As we reach a tipping point in late stage capitalism, we’ve heard a lot about a shift in focus from profit to purpose. With the coronavirus pandemic threatening the entire economic system, statements of good intent from business giants such as BlackRock to Airbnb will be tested in the months ahead.
Companies of all sizes want be seen to be doing well by doing good, but customers and employees have never been more keenly aware of purpose-washing and bandwagon behaviour. Finding a purpose that rings true for your company, and using it to successfully drive positive change, requires the alignment of culture, strategy and brand.
Creating value beyond shareholders
Putting purpose at the heart of business is not just a matter of good intentions, but of enacting change. And change is happening whether we like it or not.
Old power structures are breaking down. As we enter the era of stakeholder capitalism, top-down hierarchies are being challenged by new, more systemic approaches that create value for a larger and more diverse set of humans that make up the entire organization – from bottom to top – as well as customers and wider society.
With such rapid change happening all around us, many businesses are out of step, and need to transform in order to survive and thrive. Executives must find meaning that connects customers and all team members to feel part of something bigger than product – the organisation is more than the product. Businesses need to get to know themselves in new terms, and find new frameworks to operate with.
Breaking out of the organizational silos
Uncovering purpose can be the foundation of business transformation. Purpose informs business strategy and clarifies the steps needed to realise business vision. Purpose breathes life into a brand, shaping how it speaks, looks and feels.
When employees experience a corporate culture that truly reflects a company’s purpose, they feel affinity with the organisation and are motivated to pull in the same direction. Conversely, when workers experience a disconnect in brand promise and how they are treated, the perceived hypocrisy leads to demotivation and resentment.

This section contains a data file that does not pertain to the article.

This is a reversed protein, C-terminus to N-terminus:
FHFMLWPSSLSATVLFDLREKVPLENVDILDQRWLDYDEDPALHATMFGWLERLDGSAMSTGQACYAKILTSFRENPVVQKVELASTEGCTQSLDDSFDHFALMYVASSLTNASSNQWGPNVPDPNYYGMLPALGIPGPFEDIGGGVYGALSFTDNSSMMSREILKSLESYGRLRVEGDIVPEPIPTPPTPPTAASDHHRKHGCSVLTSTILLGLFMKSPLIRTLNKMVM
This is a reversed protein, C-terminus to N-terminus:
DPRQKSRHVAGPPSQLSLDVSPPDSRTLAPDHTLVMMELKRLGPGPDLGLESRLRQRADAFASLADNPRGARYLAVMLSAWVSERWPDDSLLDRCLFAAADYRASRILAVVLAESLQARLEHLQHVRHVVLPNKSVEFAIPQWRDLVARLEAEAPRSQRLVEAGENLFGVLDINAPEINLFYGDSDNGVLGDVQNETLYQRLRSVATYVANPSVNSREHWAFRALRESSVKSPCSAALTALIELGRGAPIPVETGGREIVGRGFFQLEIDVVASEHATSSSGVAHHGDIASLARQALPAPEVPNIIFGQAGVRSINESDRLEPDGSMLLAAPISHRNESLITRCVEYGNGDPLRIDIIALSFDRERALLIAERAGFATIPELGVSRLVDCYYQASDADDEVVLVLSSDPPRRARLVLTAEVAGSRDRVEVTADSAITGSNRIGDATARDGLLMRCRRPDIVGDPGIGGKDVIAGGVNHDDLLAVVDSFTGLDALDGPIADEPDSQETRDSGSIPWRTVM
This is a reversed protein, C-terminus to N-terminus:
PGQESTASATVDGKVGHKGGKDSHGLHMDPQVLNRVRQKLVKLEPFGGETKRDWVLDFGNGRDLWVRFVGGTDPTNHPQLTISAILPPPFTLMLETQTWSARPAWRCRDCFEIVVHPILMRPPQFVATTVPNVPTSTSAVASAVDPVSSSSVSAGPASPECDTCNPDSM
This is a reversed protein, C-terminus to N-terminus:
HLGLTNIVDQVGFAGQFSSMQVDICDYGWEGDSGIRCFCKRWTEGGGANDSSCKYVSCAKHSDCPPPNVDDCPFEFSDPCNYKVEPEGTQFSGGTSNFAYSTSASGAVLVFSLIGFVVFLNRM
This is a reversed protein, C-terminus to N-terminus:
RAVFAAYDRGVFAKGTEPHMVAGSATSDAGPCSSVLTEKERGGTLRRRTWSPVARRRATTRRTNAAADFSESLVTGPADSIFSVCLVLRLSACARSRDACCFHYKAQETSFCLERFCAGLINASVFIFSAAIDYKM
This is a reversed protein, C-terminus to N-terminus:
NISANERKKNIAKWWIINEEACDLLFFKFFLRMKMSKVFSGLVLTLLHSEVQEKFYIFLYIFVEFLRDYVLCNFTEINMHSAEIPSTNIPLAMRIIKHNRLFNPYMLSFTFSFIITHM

To have real power, a brand’s purpose must resonate throughout the whole organisation and beyond. A collaborative approach is key. That means breaking out of silos and inviting contributions from across the company. Even at the top, the functions that need to work together – strategy, marketing and people – rarely talk. They all have their own budgets, and their own specialist advisers (who don’t talk either).
To change that, you need to create a purpose working group that represents all three areas. Ideally, it should also represent a cross-section of levels in the organization. Assembling a team of high-potential people who are not in management, sharing information and taking on their perspectives can go a long way to overcoming cynicism about purpose-led transformation as it’s no longer perceived as top-down.
Getting people behind strategic goals
As the late Michael Porter said, culture eats strategy for breakfast. Without people being behind strategic goals, execution doesn’t happen. When your brand promises something the culture can’t hold, you’re not authentic and consumers will find out. Your own people can steer you on this. When strategy isn’t aligned with brand, there will be no impact. Purpose – knowing why we do what we do – is the centre where strategy, culture and brand meet.
Many small steps
Solving problems and fostering growth in this new business landscape requires whole-system thinking. Creative approaches that value people as the beating heart of a business and prioritise a positive working culture will reap rewards in the years ahead. It can be tempting to go for radical change and grand gestures, but most of the time success comes in many small steps. Landing on your business purpose isn’t the work. It’s just the start.
This article was first published on Minutehack.com.